When the second flow rate conversion function incorporates the ambient air temperature and the atmospheric pressure as the computing parameters in addition to the engine speed, the accuracy of determination of the intake air flow rate by the second air flow rate computing means is enhanced.

The air flow rate control valve is normally closed fully during idling of the engine. The shape memory alloy connected in the wire for operating the control current enables the air flow rate control valve to be forcibly opened to and fixed at the full open position during idling thereby enabling computation of the air flow rate by the second air flow rate computing means.

BRIEF DESCRIPTION OF THE DRAWINGS

FIG. 1 is an illustration of an intake system of an internal combustion engine, shown together with a block diagram of a fuel injection system, a hot-wire type air flowmeter and a calibration device;

FIG. 2 is a flow chart showing a process for performing a flow rate conversion and calibration of a characteristic curve; and

FIGS. 3 and 4 are schematic illustrations of a throttle valve opening setting device used in the arrangement of FIG. 1.

DESCRIPTION OF THE PREFERRED EMBODIMENT

A preferred embodiment of the present invention will be described with reference to FIGS. 1 to 4.

FIG. 1 synthetically shows parts constituting an intake passage of an internal combustion engine, together with a hot-wire type air flowmeter and a calibration device. Ambient air is sucked into a suction chamber 3 of the engine through an air intake 1 via a passage 2. A throttle valve 4 for controlling the flow rate of the intake air is disposed between the intake 1 and the suction chamber 3. The engine incorporates a hot-wire type air flowmeter of the type disclosed, for example, in the specification of U.S. Pat. No. 4,887,577, issued Dec. 19, 1989. This air flowmeter has a sensor element 5 disposed in the passage 2 at a position immediately upstream of the throttle valve 4. From the downstream of the throttle valve 4 is disposed a fuel injector 7 which may be of the type disclosed in the specification of the above mentioned U.S. Patent.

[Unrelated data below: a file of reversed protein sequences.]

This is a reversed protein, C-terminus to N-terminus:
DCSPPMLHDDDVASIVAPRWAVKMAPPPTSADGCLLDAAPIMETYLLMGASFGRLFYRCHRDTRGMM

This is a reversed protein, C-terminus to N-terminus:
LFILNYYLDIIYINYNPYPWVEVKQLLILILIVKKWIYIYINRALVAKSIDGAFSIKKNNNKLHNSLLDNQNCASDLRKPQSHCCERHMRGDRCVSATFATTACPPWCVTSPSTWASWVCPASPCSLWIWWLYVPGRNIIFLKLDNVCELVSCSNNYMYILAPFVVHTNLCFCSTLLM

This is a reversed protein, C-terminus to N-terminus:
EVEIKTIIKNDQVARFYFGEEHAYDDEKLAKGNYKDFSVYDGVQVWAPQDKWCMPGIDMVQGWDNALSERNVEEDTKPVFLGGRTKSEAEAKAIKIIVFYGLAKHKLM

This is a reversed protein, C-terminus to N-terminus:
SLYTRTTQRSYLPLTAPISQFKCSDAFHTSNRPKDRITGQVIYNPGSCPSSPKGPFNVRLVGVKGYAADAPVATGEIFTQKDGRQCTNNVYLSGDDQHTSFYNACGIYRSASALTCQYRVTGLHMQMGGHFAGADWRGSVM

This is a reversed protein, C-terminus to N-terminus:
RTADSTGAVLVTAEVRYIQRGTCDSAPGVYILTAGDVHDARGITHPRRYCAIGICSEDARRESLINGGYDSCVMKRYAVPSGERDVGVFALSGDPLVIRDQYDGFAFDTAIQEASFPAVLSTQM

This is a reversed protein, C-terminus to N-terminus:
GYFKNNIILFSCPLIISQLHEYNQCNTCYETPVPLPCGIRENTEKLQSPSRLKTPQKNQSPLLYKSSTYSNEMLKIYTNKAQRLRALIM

The flow rate of the intake air flowing through the passage 2 is usually determined in the form of a flow rate signal which is obtained by processing the output from the sensor element 5 through a converter 6 with a memory which stores a characteristic curve q showing the relationship between the output signal and the flow rate signal.

A description will be given of the calibration device 8. This device 8 is adapted to be put into operation manually or automatically during idling of the engine or cruising of an automobile carrying the engine, when the extent of the secular change of the hot-wire type air flowmeter has exceeded a predetermined value, e.g., when the total traveled distance of the automobile has exceeded a predetermined value or when the difference between the intake air flow rate determined from the throttle valve opening θ0 and the engine speed Nj and the flow rate measured by the sensor 5 has exceeded a predetermined limit.

When the calibration device 8 is put into operation, the opening degree of the throttle valve 4 is set at θ0 by a signal from a valve opening setting device 9. Then, the fuel injection rate is set to Gj by a signal given from the fuel injection rate setting device 10 while the throttle opening θ0 is maintained. As a result, the output from an engine speed sensor 11 is set to be constant at Nj. The engine speed Nj is input to a converter 13 which also receives signals T0 and P0 representing the temperature and the pressure of the ambient air derived from a temperature/pressure sensor 12 installed separately from the air flowmeter. The converter 13 has a memory which stores data concerning the air flow rate M at the throttle valve opening θ0 with parameters of a standard ambient air temperature Ts and a standard atmospheric pressure Ps. Upon receipt of the signals representing the engine speed Nj and the temperature and pressure of the ambient air, therefore, the converter 13 computes the flow rate Mj which corresponds to the set values of the throttle valve opening θ0 and the engine speed Nj. The signal representing the thus determined flow rate Mj is sent to a characteristic curve calibration circuit 14 which also receives an output signal ej from the sensor element 5 of the hot-wire type flow sensor. Using these signals, the calibration circuit 14 forms a pair of calibration data.

This operation is repeated n times while varying the values of the fuel injection rate Gj so that the relationship between the flow rate signal Mj and the sensor output ej is determined accordingly, recalibration of the characteristic curve q is conducted to determine a new characteristic curve. The calibration device 8 stops its operation after delivering the new characteristic curve to the converter 6.